Bring enough medication to last your stay.

If you take medications, keep  them clearly labeled in their original containers and bring a written prescription with your physician’s explanation of your condition in case you are prompted by international customs agents.* In fact, you should check with the local embassy to make sure that your medication is acceptable to carry into the country. Some countries may consider your prescription medication to be illegal. It’s also important to keep in mind that some popular study abroad destinations like Italy do not honor foreign prescriptions, nor should you attempt to ship medication overseas (it could be confiscated at customs). To avoid potential mix-ups at the pharmacy, research the local name of your prescription and double check that your medication is actually available in your host country. Your travel assistance provider or the local embassy   should be able to provide you with this information as well as confirm the availability of your medication in your host country. Also, if you prefer certain brands of over-the-counter medicines for common ailments, it may be wise to bring them from home. While there will be drug stores in your study abroad destination, specific brands you know and trust may not be available.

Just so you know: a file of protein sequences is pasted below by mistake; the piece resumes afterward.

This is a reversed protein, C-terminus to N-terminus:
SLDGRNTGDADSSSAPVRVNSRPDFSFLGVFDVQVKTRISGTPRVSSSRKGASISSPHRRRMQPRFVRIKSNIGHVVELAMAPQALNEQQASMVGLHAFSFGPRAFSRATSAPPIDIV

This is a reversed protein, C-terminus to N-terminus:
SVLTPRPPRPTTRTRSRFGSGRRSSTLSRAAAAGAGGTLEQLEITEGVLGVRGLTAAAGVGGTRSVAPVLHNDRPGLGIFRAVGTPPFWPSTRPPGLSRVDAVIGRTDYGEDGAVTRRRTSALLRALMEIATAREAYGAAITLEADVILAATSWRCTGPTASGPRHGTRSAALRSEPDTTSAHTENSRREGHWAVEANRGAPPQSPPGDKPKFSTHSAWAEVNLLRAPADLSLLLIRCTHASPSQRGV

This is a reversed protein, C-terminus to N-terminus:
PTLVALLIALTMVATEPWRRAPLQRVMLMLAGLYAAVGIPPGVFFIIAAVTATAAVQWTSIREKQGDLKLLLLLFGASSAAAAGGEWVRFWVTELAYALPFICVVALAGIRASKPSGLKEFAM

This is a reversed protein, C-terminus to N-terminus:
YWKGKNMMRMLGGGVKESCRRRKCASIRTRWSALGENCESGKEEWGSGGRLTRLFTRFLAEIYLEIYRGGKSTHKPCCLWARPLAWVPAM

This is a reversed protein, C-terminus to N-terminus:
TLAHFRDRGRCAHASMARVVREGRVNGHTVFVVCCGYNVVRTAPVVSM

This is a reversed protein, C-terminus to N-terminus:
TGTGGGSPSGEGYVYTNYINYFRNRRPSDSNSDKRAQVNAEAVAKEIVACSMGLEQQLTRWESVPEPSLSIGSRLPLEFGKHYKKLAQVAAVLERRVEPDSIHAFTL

*Helpful Hint: Always pack your prescription drugs in your carry-on bag. In the unlikely event your airline misplaces your checked luggage, tracking down your belongings will be even more stressful when you realize your medication is packed away in your missing suitcase. Of course, if you’re an On Call member, we’re always here to assist in the event of an unexpected travel emergency such as tracking lost luggage and obtaining prescription refills.